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Author Topic: UJM fate - I vote STOP ruining awesome bikes, build rad Cafe's out of the rest!  (Read 3693 times)

Offline farmer92

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Indeed.  Simply being old doesn't make a bike desirable or valuable.  Even being rare doesn't automatically make a bike worth a lot.  If it were shite then, it'll still be shite now, but with the added hassle of being aged and cranky.

What!? You mean my yugo won’t be worth thousands one day?

Offline The Limey

  • Posts: 414
  • Evil English Villain
Ah, the Yugo.  The Clark Kent of cars.
I was born a rocker.  I'll die a rocker.  And I'm proud of it.

Offline Chuck78

  • Posts: 299
    • my bike photo album
I think almost all of you nearly completely missed my point because you were busy taking offense to something I wasn't necessarily accusing you all of!
Building a cafe racer out of a rusted apart bike that is sunk in the mud and would otherwise be sent to the scrap yard is a very awesome and noble thing. Taking a nice original bike that just needs the typical maintenance and carburetor rebuild, and hacking it to pieces before doing any legit maintenance work is a shame... especially because most of these bikes never get to looking like a professional build quality and are rendered basically worthless for resale even... I see this far too much. What I see far too little of in the real, non-digital world, is professional quality builds of the likes that are boasted about on the internet with impressive build threads. People don't make build threads about their bike that they don't even know how to disassemble a carburetor on yet they hacksaw the back of the frame off first thing...


'77 GS750 920cc, 4-1, GS1100E swinger, 18" Sun rims, Fox Factory Shox, twinpot dual disc, CR31, Yosh cams
'74 Rickman VR250MX
'99 Kawasaki KDX220 rugged terrain ripper
PROJECTS:
'77 Suzuki PE250B
"Pure Enduro" trail beast, ported, Wiseco, TüBliss, Fox Factory Shox/RaceTech
'76 Rickman CR GS1000-1120cc roadracer, Yosh cams&4-1, RF900R fork, Works piggybacks
'79 GS425 489cc Formula 500 racer, Tempter cams, GS650 forks, twinpot brakes, DID rims, GS1100E swinger, Fox Factory Shox
'77 GS550's 650-740cc susp&brake mods

Offline Chuck78

  • Posts: 299
    • my bike photo album
The other enormous part of my point is that in fact these bikes are clearly getting more scarce in a lot of areas of the country, but some of you just have not gotten to witness that yet. Shopping for cheap project bikes this year has been drastically different than the past decade... This is the first time that I am realizing they are becoming harder to come by.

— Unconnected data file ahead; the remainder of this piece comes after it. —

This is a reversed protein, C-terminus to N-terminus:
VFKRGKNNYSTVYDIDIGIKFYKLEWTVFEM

And as far as someone trying to debunk my suggestion of taking KZ LTD models or GS L models and turning them into cafe racers vs the more desirable standard/sport models. This is an awesome alternative to hacking a great bike.. up. Why? If you are going to put a set of triple clamps that are not made for that frame geometry, matched with a set of forks that they came with, that are too short for this vintage bike chassis, you are getting rid of the leading axle forks anyway, and all of the chrome trim and stepped king queen seat, so there is no difference between that and hacking to pieces a standard model KZ or GS once you do a modern fork swap that has the exhaust one inch off of the ground... , these bikes are built off of the same frames with a few variations from the standard / sport models. Some have the 16-inch cruiser back wheel, but that doesn't really do much other than give it a big wide tire and trade the weight of cast aluminum for the weight of a big fat tire. Plus so many cafe builds get a wheel swap anyways... swap wheels, seat, forks... there you have it, no difference between a GS550L and a GS550E if both are hacked up into amateur cafe racers.



'77 GS750 920cc, 4-1, GS1100E swinger, 18" Sun rims, Fox Factory Shox, twinpot dual disc, CR31, Yosh cams
'74 Rickman VR250MX
'99 Kawasaki KDX220 rugged terrain ripper
PROJECTS:
'77 Suzuki PE250B
"Pure Enduro" trail beast, ported, Wiseco, TüBliss, Fox Factory Shox/RaceTech
'76 Rickman CR GS1000-1120cc roadracer, Yosh cams&4-1, RF900R fork, Works piggybacks
'79 GS425 489cc Formula 500 racer, Tempter cams, GS650 forks, twinpot brakes, DID rims, GS1100E swinger, Fox Factory Shox
'77 GS550's 650-740cc susp&brake mods

Offline MiniatureNinja

  • Posts: 484
I think almost all of you nearly completely missed my point because you were busy taking offense to something I wasn't necessarily accusing you all of!
Building a cafe racer out of a rusted apart bike that is sunk in the mud and would otherwise be sent to the scrap yard is a very awesome and noble thing. Taking a nice original bike that just needs the typical maintenance and carburetor rebuild, and hacking it to pieces before doing any legit maintenance work is a shame... especially because most of these bikes never get to looking like a professional build quality and are rendered basically worthless for resale even... I see this far too much. What I see far too little of in the real, non-digital world, is professional quality builds of the likes that are boasted about on the internet with impressive build threads. People don't make build threads about their bike that they don't even know how to disassemble a carburetor on yet they hacksaw the back of the frame off first thing...